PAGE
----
They say the above mentioned five differences are absolute but I’m not sure if that claim is true because there are way too many verses in scriptures that describe similarities between jīvas and Brahman, not to mention the entire advaita theory which, although incomplete, is still somewhat correct – the souls and God are spiritual, eternal, and relatively higher than matter. I don’t believe that Madhvācārya openly denied the similarities in God and jīvas nature.
Likewise, we are not saying that some forms of God are less Godly than others. They should have given clear examples both from our Gauḍiyā literature and from Madhvācārya on the nature of some of “less Godly” incarnations. Is Vyāsa accepted as full Viṣṇu in tattvavāda? I don’t think so. They can’t deny that he is an ordinary soul either, because Puraṇas clearly endow him with powers of Viṣṇu. It’s in that sense that we talk about differences between avatāras. Some of them are full incarnations and some carry certain Viṣṇu potencies. The position paper failed to clearly explain its objection on this point and just made some noise.
Next they talk about the concept of viśeṣa and how we, in Gauḍiyā Vaiṣṇavism, use it as an example of bhedābheda in Madhvācārya’s philosophy, too. They say we are doing it wrong. Maybe, but it’s a matter of interpretation because Madhvācārya did not differentiate his philosophy from Gauḍiyā’s acintya-bhedābheda because it simply didn’t exist then. We BASE our bhedābheda on Madhva’s work, we did not invent it from scratch. From our POV there are no contradictions there and we think that our interpretation of Madhva is legitimate.
Unfortunately, I’m not in the position to argue about this. We can only rely on the works of the Six Gosvāmīs and if we studied them in detail maybe we could give an informed answer. Our objectors, however, do not bring the discussion to the necessary philosophical level either, they simply make declarations like “it isn’t so” without bothering to explain where and how exactly we, allegedly, went wrong.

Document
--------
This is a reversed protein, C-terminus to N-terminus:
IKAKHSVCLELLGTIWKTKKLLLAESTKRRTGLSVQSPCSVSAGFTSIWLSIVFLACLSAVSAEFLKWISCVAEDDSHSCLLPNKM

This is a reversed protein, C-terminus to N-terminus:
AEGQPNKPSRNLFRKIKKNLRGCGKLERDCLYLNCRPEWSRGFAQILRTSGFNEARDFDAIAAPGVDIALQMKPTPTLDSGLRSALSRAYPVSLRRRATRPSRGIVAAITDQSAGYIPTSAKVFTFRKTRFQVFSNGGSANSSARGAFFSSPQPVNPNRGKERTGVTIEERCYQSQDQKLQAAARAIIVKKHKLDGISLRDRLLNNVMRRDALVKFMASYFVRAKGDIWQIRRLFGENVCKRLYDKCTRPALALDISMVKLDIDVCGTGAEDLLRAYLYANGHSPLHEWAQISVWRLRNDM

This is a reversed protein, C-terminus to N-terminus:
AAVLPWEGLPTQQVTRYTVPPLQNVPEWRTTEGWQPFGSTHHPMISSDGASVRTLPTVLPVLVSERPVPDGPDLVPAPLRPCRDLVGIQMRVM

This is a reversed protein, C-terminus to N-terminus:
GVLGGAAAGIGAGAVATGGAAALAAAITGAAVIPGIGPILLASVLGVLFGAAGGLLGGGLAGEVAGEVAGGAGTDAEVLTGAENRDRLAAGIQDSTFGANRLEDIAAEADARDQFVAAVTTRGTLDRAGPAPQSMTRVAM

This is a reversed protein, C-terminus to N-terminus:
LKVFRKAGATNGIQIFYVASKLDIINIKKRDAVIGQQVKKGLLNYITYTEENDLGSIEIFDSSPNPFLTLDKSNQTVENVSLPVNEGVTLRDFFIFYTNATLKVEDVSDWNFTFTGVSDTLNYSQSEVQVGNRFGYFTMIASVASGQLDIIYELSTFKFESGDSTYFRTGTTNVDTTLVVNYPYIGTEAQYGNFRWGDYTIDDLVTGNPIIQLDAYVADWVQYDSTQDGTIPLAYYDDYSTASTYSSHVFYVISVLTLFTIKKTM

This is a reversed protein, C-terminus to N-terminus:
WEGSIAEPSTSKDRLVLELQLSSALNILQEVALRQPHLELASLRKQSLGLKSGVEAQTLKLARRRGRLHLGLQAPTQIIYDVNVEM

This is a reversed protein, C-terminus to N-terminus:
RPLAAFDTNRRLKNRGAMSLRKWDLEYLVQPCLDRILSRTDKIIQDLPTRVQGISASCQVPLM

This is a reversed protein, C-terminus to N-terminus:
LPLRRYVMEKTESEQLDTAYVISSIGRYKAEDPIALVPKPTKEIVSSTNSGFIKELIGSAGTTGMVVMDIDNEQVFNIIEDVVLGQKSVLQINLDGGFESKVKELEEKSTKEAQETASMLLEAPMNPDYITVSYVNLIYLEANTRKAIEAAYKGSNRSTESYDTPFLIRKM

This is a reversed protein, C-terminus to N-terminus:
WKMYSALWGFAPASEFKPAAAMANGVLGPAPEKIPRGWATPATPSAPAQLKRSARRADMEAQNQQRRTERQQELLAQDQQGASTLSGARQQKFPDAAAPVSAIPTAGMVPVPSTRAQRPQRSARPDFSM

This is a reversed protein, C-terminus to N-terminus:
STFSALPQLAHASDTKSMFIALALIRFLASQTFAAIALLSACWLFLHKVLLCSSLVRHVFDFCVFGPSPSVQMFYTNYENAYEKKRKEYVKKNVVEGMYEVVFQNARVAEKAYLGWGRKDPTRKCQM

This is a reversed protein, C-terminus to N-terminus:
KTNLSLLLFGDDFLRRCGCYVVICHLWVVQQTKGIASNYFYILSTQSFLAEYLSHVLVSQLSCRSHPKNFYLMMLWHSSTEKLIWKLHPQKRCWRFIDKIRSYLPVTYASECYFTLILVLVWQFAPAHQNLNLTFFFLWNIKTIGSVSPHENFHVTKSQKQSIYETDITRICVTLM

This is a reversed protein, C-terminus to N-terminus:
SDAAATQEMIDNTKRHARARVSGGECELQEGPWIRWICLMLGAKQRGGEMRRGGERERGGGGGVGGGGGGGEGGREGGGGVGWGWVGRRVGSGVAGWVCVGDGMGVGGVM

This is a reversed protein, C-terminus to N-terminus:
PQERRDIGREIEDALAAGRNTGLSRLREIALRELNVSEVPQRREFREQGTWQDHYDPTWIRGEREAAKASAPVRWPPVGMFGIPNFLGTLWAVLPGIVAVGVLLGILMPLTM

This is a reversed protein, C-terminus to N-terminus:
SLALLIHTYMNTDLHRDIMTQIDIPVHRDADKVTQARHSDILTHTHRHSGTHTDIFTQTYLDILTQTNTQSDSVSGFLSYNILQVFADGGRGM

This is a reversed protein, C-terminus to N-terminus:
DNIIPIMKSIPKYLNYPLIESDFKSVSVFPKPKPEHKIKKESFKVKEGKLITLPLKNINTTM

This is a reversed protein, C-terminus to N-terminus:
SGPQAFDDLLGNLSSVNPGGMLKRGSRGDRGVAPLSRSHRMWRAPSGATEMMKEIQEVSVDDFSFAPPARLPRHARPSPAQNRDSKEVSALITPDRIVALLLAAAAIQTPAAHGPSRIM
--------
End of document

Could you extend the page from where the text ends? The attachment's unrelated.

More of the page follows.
Anyway, on the “relationships between the soul and Supreme” they say that bhedābheda was clearly and specifically rejected by Madhvācārya in many compositions but they don’t give any actual quotes. Impossible to argue with that. They also rely on a book by one Mm. B.N.K. Sharma and expect us to take his opinions at face value. He says things like this, for example: “.. two basic concepts of achintyAdbhuta shakti of the Supreme Being to explain the apparently contradictory qualities in Him (such as being both aNu (atomic) and mahat (Infinite) — at the same time) and savisheshâbheda which is used to account for the simultaneous identity & difference between the properties of a substance and its essence has been mixed up “beyond its legitimate jurisdiction”.. Has it? What is the legitimate jurisdiction here? It’s impossible to answer an accusation like that. They also fail to establish Sharma’s authority even for tattvavādīs themselves – is he a recognized ācārya in their tradition or simply a prominent scholar and a follower?
There’s also a problem with the quote itself because it’s not how it appears in Sharma’s book here. It does seem to be a correct place and correct topic but wording is not the same. Why? I have no idea, but it makes the claims of our opponents very suspicious.
To be continued.